However, that hadn’t stopped me from liking Stephen. A lot. Stephen didn’t wait for my reply. Instead, he walked away, weaving through the labyrinth of sweaty dancers. Something wicked this way comes. The line from Macbeth, our current read in English class, f litted through my head. The quote suited Stephen perfectly. He might be the boy next door, but to me he was also wicked. And dangerous. I didn’t do dangerous. Not anymore. Even little dangerous things tended to lead to big trouble. Six months ago, I’d been busted for shoplifting—my dumb way of psychologically dealing with my parents’ divorce—although I wasn’t arrested for it, thank God. I’d learned my lesson in a very big way that sticking your hands in dangerous places would get them chopped off. “Go,” Carly urged. “This is so awesome!” She wasn’t much help. Carly would storm headfirst into danger if she thought it might mean that she’d have a good time. When she was a kid she’d stuck her hand in a beehive because she wanted to taste the honey. It hadn’t turned out so well, of course, but I had to admire her for…well, going for it, despite all the signs not to. She didn’t second-guess herself. She didn’t regret anything she tried—even the crazy stuff. With a last look at Carly, I followed Stephen off the dance f loor. I was insanely curious what he wanted to speak to me about. I mean, despite us living very close to each other, he didn’t even know me. He led the way up a spiral staircase to the second-f loor lounge, which was surrounded by glass walls with thin, swirling frosted patterns on the otherwise clear surface. Up here, away from the crowd and deejay and loudspeakers, I could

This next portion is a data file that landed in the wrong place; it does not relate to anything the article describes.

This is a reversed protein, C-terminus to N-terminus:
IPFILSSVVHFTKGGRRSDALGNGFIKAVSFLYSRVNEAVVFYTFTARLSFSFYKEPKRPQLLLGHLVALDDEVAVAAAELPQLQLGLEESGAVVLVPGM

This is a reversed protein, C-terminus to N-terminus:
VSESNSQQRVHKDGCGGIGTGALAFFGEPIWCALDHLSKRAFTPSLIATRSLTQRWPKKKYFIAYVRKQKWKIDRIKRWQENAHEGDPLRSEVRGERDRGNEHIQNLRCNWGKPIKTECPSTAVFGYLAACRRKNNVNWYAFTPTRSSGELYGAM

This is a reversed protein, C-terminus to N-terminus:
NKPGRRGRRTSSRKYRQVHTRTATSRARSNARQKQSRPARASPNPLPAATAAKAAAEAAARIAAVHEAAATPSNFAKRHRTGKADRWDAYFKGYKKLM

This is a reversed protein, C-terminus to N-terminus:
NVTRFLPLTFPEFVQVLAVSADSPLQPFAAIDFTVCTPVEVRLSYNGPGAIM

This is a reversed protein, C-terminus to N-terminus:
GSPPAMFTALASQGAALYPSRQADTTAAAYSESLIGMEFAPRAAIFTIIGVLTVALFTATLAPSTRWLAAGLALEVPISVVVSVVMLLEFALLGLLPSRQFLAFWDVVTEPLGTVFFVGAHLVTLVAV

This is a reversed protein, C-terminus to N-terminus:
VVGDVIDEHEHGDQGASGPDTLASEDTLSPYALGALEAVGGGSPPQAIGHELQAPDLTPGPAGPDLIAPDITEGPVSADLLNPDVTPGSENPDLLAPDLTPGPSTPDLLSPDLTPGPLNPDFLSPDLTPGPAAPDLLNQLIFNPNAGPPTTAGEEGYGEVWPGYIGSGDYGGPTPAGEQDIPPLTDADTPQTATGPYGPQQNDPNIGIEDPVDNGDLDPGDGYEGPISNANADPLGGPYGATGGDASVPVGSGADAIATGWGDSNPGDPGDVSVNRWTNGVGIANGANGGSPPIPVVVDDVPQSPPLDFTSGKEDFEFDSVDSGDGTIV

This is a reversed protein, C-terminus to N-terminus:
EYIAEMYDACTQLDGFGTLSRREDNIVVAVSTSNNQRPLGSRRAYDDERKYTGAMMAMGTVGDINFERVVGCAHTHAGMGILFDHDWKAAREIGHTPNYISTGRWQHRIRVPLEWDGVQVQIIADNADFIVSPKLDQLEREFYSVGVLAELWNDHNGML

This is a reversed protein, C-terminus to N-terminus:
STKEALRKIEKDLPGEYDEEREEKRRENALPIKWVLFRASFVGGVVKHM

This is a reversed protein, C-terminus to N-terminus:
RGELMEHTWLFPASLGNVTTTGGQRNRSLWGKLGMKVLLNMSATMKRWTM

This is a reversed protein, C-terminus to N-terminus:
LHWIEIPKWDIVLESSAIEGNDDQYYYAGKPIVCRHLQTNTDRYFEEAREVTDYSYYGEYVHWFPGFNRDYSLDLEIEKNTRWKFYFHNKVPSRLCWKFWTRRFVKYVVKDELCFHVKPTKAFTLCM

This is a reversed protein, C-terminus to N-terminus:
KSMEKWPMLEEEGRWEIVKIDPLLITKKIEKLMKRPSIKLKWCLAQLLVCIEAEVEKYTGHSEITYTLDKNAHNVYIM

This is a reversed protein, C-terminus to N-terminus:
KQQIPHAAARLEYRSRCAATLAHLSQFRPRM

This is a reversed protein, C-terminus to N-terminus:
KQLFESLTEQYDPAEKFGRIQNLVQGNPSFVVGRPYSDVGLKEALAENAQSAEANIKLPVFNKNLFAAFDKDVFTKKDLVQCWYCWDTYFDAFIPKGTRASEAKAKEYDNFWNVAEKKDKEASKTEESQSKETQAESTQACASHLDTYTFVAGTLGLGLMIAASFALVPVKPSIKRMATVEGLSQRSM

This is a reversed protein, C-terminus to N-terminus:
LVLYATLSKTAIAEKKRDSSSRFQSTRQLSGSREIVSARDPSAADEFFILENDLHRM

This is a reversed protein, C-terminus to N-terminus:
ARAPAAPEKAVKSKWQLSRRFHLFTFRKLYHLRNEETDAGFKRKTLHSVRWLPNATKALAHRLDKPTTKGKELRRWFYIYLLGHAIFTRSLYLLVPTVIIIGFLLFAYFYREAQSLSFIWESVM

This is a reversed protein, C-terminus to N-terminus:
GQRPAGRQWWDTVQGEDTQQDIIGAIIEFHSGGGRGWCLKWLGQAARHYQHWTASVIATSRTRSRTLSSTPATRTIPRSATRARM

actually hear myself think. The lounge had a couple of pool tables and red couches and chairs. Stephen leaned against one of the couches and studied me. He wore a black button-down shirt and dark jeans. His hair was slicked back off his handsome face. My stomach f luttered. “So…” I began when he didn’t say anything. “Do you come here often?” Oh, God. I was normally proud of my smooth comebacks, my witty one-liners, and that was what came out of my mouth? I wanted a do-over. Stephen grinned, showing straight white teeth. “I’m here every single night, lately. Even weekdays.” “Every night? Really?” I twisted my hair. “Cool.” Cool? Really? I was not handling this well at all. My brain and my voice weren’t working in sync. “Um, what are you doing in Trinity?” I asked. “I thought you were in university now.” He shrugged a shoulder. “I’m taking a bit of a break, trying to decide what I really want to do with my life. Thought I’d come back here for a while.” I just nodded and tried very hard not to say “cool” again. “You come here every Friday, right, Samantha?” A f lush of pleasure went through me. I was totally okay with friends calling me Sam, but I liked hearing him say my full name. “Usually.” “You like it here?” I looked around. There weren’t many people in the lounge tonight. It was the first time I’d even come up here, myself. A couple on the far couch glanced over at us every so often as if curious why Stephen Keyes was talking to me. The majority of kids were downstairs on the large dance f loor and at the